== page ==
NIDRR Funds the RRTCADD for Another Five Years

The Institute on Disability and Human Development will receive $4.25 million from the National Institute on Disability and Rehabilitation Research to study lifespan health and functions of individuals with intellectual and developmental disabilities (I/DD).

The five-year award extends research at UIC’s Rehabilitation Research and Training Center on Aging with Developmental Disabilities directed by Tamar Heller, professor and head of the Department of Disability and Human Development.

“It builds on prior accomplishments, but takes a lifespan approach, starting with early adulthood through old age,” said Heller. “Health and function in later life depends on life-long health behavior and environmental influences. Most of the center’s research targets adults with developmental disabilities (DD), due to the great need to develop model programs to support these individuals and their families.”

Research will focus on age-related health changes among adults with neurodevelopmental conditions such as autism, spina bifida, cerebral palsy and syndromes such as Fragile X, Prader Willi, Williams and Down syndrome.

Projects will include, among others, studying the impact of behavior patterns on health and function; developing interventions to prevent falls and aid walking; and testing of various approaches to community-based health promotion. Other studies will examine ways to promote the health of family caregivers and to help individuals and families direct their own supports.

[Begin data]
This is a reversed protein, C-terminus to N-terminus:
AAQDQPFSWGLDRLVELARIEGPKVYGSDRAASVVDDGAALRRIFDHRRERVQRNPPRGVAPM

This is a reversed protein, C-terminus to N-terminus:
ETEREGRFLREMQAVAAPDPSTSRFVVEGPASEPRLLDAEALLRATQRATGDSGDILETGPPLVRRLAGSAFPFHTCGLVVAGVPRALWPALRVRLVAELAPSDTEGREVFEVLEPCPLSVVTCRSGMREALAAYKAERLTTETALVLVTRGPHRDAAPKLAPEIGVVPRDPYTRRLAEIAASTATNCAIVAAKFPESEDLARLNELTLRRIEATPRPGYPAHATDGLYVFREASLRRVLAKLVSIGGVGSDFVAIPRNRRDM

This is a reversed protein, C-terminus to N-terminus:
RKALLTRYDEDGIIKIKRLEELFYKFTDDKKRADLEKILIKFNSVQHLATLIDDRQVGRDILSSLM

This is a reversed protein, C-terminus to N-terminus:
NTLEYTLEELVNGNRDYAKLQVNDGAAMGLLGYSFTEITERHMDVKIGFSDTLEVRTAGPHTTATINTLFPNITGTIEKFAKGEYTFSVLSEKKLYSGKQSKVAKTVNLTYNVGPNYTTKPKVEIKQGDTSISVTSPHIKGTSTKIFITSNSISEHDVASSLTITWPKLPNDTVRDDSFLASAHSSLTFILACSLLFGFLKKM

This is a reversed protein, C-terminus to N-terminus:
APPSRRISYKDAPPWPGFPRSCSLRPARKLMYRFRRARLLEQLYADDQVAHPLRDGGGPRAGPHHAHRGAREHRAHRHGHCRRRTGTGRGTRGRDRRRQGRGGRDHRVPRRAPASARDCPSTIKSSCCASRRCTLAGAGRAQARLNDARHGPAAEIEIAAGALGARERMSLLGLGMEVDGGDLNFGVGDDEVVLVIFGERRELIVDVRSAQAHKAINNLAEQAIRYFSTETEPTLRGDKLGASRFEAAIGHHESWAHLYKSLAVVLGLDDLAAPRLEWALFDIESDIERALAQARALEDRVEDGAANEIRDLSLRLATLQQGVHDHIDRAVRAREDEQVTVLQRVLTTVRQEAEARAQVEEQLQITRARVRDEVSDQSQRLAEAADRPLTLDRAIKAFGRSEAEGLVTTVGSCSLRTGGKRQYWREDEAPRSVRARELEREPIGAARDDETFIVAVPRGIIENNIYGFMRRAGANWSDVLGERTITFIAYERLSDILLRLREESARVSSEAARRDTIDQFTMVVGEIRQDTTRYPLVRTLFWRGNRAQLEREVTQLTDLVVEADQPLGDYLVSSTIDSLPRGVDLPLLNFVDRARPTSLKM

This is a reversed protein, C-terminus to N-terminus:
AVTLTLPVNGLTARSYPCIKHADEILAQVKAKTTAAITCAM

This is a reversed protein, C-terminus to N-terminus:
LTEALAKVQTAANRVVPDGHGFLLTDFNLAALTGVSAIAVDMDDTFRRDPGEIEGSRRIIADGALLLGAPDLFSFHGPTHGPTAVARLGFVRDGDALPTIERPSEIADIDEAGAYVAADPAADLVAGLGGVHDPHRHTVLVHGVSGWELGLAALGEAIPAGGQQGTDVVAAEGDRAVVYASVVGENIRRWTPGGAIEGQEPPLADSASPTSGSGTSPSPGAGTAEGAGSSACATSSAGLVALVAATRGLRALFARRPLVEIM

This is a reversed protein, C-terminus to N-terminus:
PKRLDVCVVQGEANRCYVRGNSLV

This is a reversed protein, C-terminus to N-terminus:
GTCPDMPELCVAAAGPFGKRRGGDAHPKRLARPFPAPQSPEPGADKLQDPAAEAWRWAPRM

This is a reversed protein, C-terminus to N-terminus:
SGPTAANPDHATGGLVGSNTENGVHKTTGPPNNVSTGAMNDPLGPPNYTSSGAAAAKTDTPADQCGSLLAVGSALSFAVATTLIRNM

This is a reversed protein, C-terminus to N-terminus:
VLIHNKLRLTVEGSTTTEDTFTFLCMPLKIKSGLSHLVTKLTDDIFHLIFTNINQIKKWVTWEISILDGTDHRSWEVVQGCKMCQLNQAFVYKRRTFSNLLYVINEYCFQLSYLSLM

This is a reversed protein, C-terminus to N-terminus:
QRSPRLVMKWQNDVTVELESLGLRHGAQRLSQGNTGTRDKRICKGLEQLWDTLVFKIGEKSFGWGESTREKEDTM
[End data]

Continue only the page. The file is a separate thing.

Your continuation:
Project partners include Special Olympics International, which will provide matching funds for a longitudinal study of health behavior using extensive data collected on athletes with intellectual and developmental disabilities, and Easter Seals, which will provide sites around the nation for environmental interventions to improve health and increase community participation among adults with intellectual and developmental disabilities.

“Most people with these types of disabilities have a life-long need for support and live with their families,” said Heller, “these individuals are more likely to experience poorer health and have limited access to quality health care and health promotion programs. As persons with DD age, an urgent need exists for them to have access to quality supports that address their age-related health and social changes.”

The 15-year-old Center’s work includes providing an information clearinghouse for the public on disability issues. An interdisciplinary team of scholars and professional researchers participate in the Center’s work. Key principal investigators include Beth Marks, Alan, Factor, James Rimmer, Kelly Hsieh, Glenn Fujiura, and Matthew Janicki, IDHD; Joy Hammel, occupational therapy, UIC, Sandra Magana, University of Wisconsin-Madison, and Phil Davidson, University of Rochester.

For more information on the Rehabilitation Research and Training Center on Aging with DD and to learn about its programs, please visit, or call 800.996.8845 or 312.413.1520.